• What are their top challenges?
  • Where do they go for solutions now?
  • How to do they make new discoveries and stay informed?

Using their responses you want to create what may be the most important piece of content. And that’s a buyer persona that guides the creation of all future content.

What motivates buyers often surprises companies that are in love with their products and services. More important is to fall in love with the buyer personas that become customers by creating content that speaks directly to them.

Call to Action

The call to action for this episode is to get clear about your authority and then develop a strategy for creating relevant content that becomes a growing and trusted body of work that speaks to that authority.

Author:  Jeff Korhan

Source:  http://www.business2community.com/

Categorized in Others

It’s almost impossible to see any meaningful search engine optimization (SEO) results without spending some time building and honing your inbound link profile.Of the two main deciding factors for site rankings (relevance and authority), one (authority) is largely dependent on the quantity and quality of links pointing to a given page or domain.

As most people know, Google’s undergone some major overhauls in the past decade, changing its SERP layout, offering advanced voice-search functionality and significantly revising its ranking processes. But even though its evaluation of link quality has changed, links have been the main point of authority determination for most of Google’s existence.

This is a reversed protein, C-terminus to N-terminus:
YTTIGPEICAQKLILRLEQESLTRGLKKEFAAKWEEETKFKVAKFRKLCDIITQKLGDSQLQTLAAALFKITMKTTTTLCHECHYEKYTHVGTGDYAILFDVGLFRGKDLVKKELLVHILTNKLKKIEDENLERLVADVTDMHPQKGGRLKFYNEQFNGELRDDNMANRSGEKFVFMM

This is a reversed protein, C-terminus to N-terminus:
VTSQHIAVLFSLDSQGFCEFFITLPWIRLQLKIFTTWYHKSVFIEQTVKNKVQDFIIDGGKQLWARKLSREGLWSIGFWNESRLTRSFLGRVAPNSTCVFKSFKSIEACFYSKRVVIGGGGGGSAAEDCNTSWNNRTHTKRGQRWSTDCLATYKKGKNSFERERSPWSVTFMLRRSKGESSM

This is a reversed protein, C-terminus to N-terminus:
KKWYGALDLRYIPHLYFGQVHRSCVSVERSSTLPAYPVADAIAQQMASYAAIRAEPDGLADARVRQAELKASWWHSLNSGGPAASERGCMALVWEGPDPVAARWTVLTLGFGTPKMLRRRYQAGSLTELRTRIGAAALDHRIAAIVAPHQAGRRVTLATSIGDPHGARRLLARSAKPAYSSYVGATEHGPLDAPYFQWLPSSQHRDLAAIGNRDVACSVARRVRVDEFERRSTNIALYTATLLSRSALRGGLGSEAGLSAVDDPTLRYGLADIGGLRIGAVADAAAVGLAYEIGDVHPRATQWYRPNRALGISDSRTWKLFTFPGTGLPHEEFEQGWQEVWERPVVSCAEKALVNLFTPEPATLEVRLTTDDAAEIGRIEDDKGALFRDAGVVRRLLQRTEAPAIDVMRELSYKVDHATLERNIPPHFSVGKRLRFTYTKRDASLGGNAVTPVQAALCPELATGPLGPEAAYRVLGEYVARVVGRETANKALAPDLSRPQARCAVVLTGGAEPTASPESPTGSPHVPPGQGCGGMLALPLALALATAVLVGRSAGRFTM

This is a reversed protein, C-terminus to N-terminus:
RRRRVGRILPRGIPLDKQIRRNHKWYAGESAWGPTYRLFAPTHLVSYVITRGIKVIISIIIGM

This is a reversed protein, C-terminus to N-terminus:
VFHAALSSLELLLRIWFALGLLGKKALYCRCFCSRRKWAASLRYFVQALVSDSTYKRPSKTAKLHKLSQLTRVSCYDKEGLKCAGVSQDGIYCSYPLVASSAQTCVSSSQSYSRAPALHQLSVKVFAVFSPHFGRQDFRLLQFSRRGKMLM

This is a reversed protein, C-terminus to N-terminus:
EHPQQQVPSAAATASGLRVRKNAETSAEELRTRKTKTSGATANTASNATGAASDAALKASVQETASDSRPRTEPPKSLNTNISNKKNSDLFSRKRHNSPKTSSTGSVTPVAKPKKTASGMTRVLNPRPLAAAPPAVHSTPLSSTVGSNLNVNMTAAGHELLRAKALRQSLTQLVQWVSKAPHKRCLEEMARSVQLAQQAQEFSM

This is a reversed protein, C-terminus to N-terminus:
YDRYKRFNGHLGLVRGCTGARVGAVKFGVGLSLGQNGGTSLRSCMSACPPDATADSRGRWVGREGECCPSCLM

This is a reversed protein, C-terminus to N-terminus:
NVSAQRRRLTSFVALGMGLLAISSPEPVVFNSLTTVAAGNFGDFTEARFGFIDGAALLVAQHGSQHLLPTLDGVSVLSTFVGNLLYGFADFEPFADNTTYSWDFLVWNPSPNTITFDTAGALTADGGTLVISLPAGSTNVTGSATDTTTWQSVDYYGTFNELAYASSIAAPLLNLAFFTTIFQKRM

Why is Google so dependent on link metrics for its ranking calculations, and how much longer will links be so important?

The concept of PageRank

To understand the motivation here, we have to look back at the first iteration of PageRank, the signature algorithm of Google Search named after co-founder Larry Page. It uses the presence and quality of links pointing to a site to determine how to gauge a site’s authoritativeness.

Let’s say there are 10 sites, labeled A through J. Every site links to site A, and most sites link to site B, but the other sites don’t have any links pointing to them. In this simple model, site A would be far likelier to rank for a relevant query than any other site, with site B as a runner-up.